Facebook Ad Statistics Summary
To better understand our target users, I created three user personas: a try-hard freshman, an international student, and a junior career chaser.
🖍 Ideation: Crazy 8's
As the user stories were clarified, we all had a good idea of what features and functions the product will entail. Thus, we started our brainstorming session for our design sprint through a method called “crazy 8’s prioritization.” It is a fast sketching exercise where each of us were given 1 min to sketch an idea with a total of 8 minutes. This means that with the four of us, we would have 32 ideas in the span of 8 minutes. The following picture shows the result. After the ideas were sketched, we discussed what was on there as a group and voted for ideas that we wanted to prioritize.
Before I could create a high-fidelity prototype, I wanted to create a low-fidelity prototype and receive feedback.
In order to test it, we recruited 5 target users to participate in our usability testing sessions. We went through a series of solution interviews where we asked the users to use the prototype and think-aloud as they do so. Through the feedback sessions, we discovered that the participants really liked the schedule function for which users can easily see which events they can go to based on their schedule. Based on their feedback, I adjusted the prototype accordingly and created the second version of the low-fidelity prototype, which I used as a basis for my final prototype.
Home Page that advertises important events and student organizations
Events page that allows users to search for events and filter event types →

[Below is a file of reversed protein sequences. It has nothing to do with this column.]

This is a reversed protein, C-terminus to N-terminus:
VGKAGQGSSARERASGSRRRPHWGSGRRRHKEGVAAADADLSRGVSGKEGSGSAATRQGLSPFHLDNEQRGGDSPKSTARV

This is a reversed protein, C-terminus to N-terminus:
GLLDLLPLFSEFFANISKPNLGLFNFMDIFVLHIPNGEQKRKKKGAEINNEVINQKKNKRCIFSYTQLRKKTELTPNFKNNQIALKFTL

Users can choose a colored schedule block, which indicates that there are events at that time.
Yellow indicates overlap between the user’s school schedule and the events in that block.
Green indicates no schedule conflict.
Organizations page with search and filter for organization types
Event & Organization Information Page
User Profile: Profile, Calendar, My Events, My Organizations
🧐 If There Were No Contraints...
Due to time constraints, we were only able to interview 5 people for both our problem interview and solution interview. While we conducted validation experiments to ensure that our project has a market, we could have spent more time on UX research by conducting a survey or creating an affinity diagram for our interview.
If I had more time, I would have added in more animation and interactions in the hi-fi prototype. I would also have improved design for accessibility and developed a responsive website prototype by adding in a mobile screen size version of the website.
Here are a list of features we would implement if we were to continue with this project:
Tracking achievements: As users attend events and become members of more organizations, they will be able to accumulate different achievements for their personal satisfaction.
Allowing users to add their own events.
If users do not have a Google Calendar, they will just need to screenshot their BU schedule, and we will make a calendar for you.
Admin side of the website where they will be allowed to manage and edit their own club.
It was fun working with a group of developers and I am glad that we were all involved in the research phase of the project. I appreciate how my developer teammates gave me suggestions when I was making the initial wireframes on paper during the design sprint. I also want to thank my design mentor, Margot Menestrot, for giving me lots of advice. The program was certainly a simulation of a start-up environment so I thought it was an interesting experience.